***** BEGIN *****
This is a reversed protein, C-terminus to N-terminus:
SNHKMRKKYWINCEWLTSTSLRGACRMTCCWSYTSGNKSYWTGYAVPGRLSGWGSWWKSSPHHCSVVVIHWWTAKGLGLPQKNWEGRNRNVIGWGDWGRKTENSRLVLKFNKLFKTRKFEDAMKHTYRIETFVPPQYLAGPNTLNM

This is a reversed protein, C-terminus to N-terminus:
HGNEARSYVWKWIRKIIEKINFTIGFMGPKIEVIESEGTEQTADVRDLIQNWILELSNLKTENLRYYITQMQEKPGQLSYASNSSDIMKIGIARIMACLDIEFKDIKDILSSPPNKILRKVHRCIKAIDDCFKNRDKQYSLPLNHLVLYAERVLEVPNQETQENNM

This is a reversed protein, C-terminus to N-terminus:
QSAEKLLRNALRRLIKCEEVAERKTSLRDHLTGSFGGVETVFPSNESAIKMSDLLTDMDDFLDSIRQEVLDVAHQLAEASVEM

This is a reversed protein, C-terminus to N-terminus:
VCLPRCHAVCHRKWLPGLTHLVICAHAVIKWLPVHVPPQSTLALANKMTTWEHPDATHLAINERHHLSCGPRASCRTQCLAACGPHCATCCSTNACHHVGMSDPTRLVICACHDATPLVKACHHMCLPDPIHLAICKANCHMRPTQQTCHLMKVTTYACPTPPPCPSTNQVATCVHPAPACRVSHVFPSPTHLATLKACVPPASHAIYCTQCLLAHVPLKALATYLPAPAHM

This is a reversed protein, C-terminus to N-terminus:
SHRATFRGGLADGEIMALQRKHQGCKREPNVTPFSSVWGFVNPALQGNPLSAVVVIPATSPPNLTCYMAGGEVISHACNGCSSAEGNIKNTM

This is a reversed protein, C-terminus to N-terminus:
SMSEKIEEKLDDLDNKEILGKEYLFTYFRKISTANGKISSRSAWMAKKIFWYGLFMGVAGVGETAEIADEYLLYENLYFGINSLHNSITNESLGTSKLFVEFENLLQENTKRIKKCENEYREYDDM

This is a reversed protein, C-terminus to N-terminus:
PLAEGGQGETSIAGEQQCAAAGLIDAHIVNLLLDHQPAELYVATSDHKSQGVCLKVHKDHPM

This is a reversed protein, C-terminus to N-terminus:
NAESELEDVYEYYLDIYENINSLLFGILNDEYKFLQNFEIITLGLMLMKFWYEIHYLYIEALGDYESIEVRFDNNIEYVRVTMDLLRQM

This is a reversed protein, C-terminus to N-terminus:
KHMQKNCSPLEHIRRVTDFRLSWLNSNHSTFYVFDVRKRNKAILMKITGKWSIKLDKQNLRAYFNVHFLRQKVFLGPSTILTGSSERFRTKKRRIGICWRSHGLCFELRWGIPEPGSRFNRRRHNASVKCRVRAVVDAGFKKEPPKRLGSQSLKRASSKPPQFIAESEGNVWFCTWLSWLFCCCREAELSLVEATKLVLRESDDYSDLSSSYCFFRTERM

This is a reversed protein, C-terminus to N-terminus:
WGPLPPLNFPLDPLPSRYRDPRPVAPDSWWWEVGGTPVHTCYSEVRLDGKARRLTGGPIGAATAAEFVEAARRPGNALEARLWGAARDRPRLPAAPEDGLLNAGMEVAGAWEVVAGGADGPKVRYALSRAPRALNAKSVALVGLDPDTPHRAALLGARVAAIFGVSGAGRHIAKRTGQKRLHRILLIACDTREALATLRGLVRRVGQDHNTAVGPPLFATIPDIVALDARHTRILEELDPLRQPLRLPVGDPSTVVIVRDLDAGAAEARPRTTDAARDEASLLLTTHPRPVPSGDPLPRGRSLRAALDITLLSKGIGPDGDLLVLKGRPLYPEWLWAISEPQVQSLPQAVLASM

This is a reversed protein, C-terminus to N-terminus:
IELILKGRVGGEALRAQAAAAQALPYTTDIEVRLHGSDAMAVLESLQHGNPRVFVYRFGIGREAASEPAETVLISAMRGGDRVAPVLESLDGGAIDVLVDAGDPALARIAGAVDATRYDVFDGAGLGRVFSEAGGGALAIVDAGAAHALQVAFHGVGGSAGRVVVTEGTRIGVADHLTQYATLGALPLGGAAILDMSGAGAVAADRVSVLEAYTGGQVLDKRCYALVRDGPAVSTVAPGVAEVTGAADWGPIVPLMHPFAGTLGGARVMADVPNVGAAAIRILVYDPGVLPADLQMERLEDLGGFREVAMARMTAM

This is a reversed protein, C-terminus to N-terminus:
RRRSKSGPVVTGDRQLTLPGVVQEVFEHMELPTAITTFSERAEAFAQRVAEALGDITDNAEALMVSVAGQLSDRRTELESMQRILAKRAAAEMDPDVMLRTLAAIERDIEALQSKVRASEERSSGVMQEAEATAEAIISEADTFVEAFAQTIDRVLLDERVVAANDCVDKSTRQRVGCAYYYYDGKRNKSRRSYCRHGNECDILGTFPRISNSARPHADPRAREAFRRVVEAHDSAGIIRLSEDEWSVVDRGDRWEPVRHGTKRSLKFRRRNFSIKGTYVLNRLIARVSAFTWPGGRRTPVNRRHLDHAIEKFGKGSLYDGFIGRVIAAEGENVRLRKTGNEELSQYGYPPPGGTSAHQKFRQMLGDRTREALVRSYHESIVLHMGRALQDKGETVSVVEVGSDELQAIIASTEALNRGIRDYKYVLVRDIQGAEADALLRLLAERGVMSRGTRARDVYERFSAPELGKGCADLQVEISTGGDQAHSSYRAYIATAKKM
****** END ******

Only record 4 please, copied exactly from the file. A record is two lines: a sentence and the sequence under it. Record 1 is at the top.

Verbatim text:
This is a reversed protein, C-terminus to N-terminus:
VCLPRCHAVCHRKWLPGLTHLVICAHAVIKWLPVHVPPQSTLALANKMTTWEHPDATHLAINERHHLSCGPRASCRTQCLAACGPHCATCCSTNACHHVGMSDPTRLVICACHDATPLVKACHHMCLPDPIHLAICKANCHMRPTQQTCHLMKVTTYACPTPPPCPSTNQVATCVHPAPACRVSHVFPSPTHLATLKACVPPASHAIYCTQCLLAHVPLKALATYLPAPAHM